Witnessing a strong growth in India with the recent addition of AirAsia to manage its cargo operations, ECS Group is working hard and aiming high with a greater focus on expansion in Asia. During a recent visit to India Bertrand Schmoll, Chairman and CEO of ECS Group, speaks to Jasleen Kaur about ECS Group’s network expansion and adding more clients from around the world, particularly from Asian countries. Schmoll is accompanied by the group’s India managing director Rajendra Dubey.

How has been the growth of ECS this year? Give us a sense of last year’s revenue and what is your target for this year?
Schmoll The growth has been tremendous. Last year, the revenue was almost Rs 100 crore. In this financial year (2015-16), we have set a target for twice that figure. A target of Rs 300 crore has been set.

Could you elaborate on your operations in India?
Dubey We have 19 offices. In the North we have Delhi, Chandigarh and Jaipur. In the West we have Ahmedabad, Mumbai, Pune. In South, we have Kochi, Bangalore, Chennai and Vishakapatnam and in the East we have Guwahati.

What about your subsidiaries?
Schmoll Well, we have a very good network in 36 countries, with main part in the Eastern Europe, moving on to Western Europe, then the US and now we are moving to Asia. We have started with India and we have been quite successful. Now we are into a partnership with the Middle East too. In India, we are covering 19 cities. India is quite big, however, 19 as a number is not bad for us. We are very happy with the development of our India operations. And we hope to develop the group in other parts of Asia in the same way.

What are your further expansion plans in India?
Schmoll In India, we have many plans for development. First of all, India is extraordinary because people fly more and more. Therefore, there is a strong future as there is a development of change, people, technology and of course, cargo. We are satisfied with our portfolio in the Indian market because we have created a company, rather than buying a company. The development has been great. So, for me, India is one of the top countries on the top list to work because right now you cannot expect growth in Europe due to recession. However, this is not the case with India where there is a huge population and huge scope for development.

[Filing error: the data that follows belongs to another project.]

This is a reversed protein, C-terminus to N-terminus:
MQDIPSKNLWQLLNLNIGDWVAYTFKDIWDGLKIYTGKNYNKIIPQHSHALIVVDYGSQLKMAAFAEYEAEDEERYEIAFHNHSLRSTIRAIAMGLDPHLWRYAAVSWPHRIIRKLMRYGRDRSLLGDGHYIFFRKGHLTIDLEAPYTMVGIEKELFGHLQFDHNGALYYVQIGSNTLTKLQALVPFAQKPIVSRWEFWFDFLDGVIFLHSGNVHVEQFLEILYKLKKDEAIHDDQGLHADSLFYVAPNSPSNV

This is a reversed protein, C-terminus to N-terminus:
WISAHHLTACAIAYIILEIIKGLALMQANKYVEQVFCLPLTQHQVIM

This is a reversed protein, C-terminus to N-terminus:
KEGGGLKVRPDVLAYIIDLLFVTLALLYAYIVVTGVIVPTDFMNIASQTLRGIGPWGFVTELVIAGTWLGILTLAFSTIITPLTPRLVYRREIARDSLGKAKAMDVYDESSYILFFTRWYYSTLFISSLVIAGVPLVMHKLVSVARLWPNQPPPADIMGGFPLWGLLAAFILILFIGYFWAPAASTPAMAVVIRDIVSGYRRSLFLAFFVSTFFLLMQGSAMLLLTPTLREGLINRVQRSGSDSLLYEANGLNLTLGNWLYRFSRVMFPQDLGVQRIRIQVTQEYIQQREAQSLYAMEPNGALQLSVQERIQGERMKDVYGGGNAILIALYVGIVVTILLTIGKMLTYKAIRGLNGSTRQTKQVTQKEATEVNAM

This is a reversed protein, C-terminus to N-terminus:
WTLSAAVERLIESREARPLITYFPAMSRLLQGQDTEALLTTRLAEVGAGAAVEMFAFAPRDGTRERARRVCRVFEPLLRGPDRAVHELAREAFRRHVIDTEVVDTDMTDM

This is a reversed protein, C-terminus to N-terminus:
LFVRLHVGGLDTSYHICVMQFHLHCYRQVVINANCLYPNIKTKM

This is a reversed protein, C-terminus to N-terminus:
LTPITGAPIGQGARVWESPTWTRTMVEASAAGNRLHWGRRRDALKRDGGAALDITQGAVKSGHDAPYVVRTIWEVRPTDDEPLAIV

Dubey We foresee very strong contribution of India operations in comparison to global presence in ECS. And we are satisfied with the growth. Today, it is about 5-6 percent of the total (global) business. Interestingly, foreign airlines generally outsource their cargo operations and it is becoming a trend in India as well.

Europe has been under stress for quite some time; add to this China, the world’s second-largest economy, has seen growth rate declining. What is your assessment and how do they impact your business?
Schmoll It has in fact helped the business in Europe due to a decline in the Euro. But the business in India has not declined. We are one of the fastest growing companies. We have taken the representation of an airline also recently.

What are your recent client additions?
Schmoll We have been with Saudi Arabia. In domestic, we have entered into representation with AirAsia. We are targeting many more economy airlines.
Dubey For AirAsia, it is a project from scratch. We are their cargo GSA from day one. They have five aircrafts. We are going to add three more aircrafts this year.

What prompted you to choose AirAsia, a new airline in India as against many already established domestic airlines?
Dubey This is not only AirAsia. We have been in talks with other airlines too. I can’t disclose it here now. We are focusing on both domestic and international airlines and we grab the opportunity that suits us better.